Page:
West Indies Cricket Board borrows money to pay salaries to staff

Cricket West Indies President Ricky Skerritt, who is aiming to be re-elected after a two-year term, has revealed that the COVID-19 pandemic forced them to borrow money to pay players and staff wages, but the board's debt has reduced to a third in his tenure.

Caribbean: Cricket West Indies President Ricky Skerritt, who is aiming to be re-elected after a two-year term, has revealed that the COVID-19 pandemic forced them to borrow money to pay players and staff wages, but the board’s debt has reduced to a third in his tenure.

Skeritt will be fighting for re-election against Guyana Cricket Board secretary Anand Sanasie.

Talking about the state of Cricket West Indies (CWI) finances, Skerritt stated that they have enhanced significantly since he took over.

“The biggest problem we were suffering is that all of our future cash was spoken for before we even got it. We were living on borrowed future income. So, we had close to US$20 million in institutional debt. And we were borrowing to pay back lenders.” He noted. 

“It was all smoke and mirrors. And that’s obvious on short-term strategies when there are difficult times for cash flow. But it had become endemic,” Skerritt said.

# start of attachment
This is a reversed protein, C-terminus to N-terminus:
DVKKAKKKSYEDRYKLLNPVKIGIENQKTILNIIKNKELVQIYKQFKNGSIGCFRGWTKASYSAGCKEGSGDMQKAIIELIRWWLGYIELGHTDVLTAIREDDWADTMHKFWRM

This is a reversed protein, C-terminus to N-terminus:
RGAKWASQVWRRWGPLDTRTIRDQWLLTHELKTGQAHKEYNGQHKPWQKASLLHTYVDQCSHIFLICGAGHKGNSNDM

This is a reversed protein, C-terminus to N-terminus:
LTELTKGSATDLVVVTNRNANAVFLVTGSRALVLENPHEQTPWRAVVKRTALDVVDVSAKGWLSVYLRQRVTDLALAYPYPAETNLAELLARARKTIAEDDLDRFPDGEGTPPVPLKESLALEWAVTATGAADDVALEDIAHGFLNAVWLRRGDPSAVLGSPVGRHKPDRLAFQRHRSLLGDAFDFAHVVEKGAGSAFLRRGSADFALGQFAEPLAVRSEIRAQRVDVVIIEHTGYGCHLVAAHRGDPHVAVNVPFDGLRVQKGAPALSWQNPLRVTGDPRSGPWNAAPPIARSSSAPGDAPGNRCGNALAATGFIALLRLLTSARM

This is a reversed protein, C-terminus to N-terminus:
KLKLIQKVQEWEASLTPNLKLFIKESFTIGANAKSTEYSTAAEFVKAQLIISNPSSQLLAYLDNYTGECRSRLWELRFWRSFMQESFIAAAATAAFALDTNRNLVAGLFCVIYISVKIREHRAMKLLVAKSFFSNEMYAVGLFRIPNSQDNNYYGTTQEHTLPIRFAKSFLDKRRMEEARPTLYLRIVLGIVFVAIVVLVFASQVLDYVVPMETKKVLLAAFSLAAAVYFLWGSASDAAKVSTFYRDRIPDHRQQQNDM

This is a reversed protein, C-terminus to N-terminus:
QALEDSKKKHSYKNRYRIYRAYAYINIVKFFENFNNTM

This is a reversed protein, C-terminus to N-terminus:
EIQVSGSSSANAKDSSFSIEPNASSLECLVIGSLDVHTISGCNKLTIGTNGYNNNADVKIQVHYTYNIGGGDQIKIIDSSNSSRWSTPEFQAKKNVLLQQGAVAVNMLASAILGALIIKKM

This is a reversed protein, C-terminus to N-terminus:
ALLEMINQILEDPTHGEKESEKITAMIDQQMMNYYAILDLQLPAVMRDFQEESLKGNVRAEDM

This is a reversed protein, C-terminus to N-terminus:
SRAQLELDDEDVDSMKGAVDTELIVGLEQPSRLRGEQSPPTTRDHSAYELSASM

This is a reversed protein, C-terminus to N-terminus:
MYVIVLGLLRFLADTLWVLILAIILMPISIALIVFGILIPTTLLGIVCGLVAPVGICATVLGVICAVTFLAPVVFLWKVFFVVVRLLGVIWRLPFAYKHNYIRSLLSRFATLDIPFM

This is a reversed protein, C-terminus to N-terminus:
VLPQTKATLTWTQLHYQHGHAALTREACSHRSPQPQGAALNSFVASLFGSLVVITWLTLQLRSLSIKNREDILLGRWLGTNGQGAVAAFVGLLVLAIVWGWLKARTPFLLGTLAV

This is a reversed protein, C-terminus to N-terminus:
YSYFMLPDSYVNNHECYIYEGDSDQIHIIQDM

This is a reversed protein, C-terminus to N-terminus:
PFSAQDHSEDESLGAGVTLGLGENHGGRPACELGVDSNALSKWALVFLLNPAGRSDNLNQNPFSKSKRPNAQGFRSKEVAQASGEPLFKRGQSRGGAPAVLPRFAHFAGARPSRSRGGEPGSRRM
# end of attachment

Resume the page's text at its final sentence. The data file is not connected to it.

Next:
The Cricket West Indies board boss went on to say that the board had to borrow to pay staff which received a 50 per cent pay cut in the wake of the coronavirus pandemic.

“So we’ve been having to tighten belts, focus on cash rather than on profit and loss and get rid of any sort of additional costs. And we’ve cut our debt down by at least a third now after less than 2 years.

“And, with some difficulty, we have developed our ability to meet our obligations; we just could not meet most of our obligations (previously).

“We were acquiring money to pay wages. We did that for the first year that I was in office. Right up until the early summer last year, we were literally having to borrow just to pay players and staff,” he said.

The West Indies team was first to tour during the pandemic, travelling to England for a Test series in July last year.

On the impact of the worst health crisis on the game, Skerritt added: “The pandemic made everything more devastating. But it also gave us an chance and an excuse to focus on what we really required to focus on…getting all stakeholders to realise that it would take sacrifices from all of us, including a 50 per cent pay cut for everybody.

“The COVID pandemic forced us to do more with even less. And I think that, in the final review, we’re going to come out of the pandemic more informed and better aware of what’s required going forward.”He noted.

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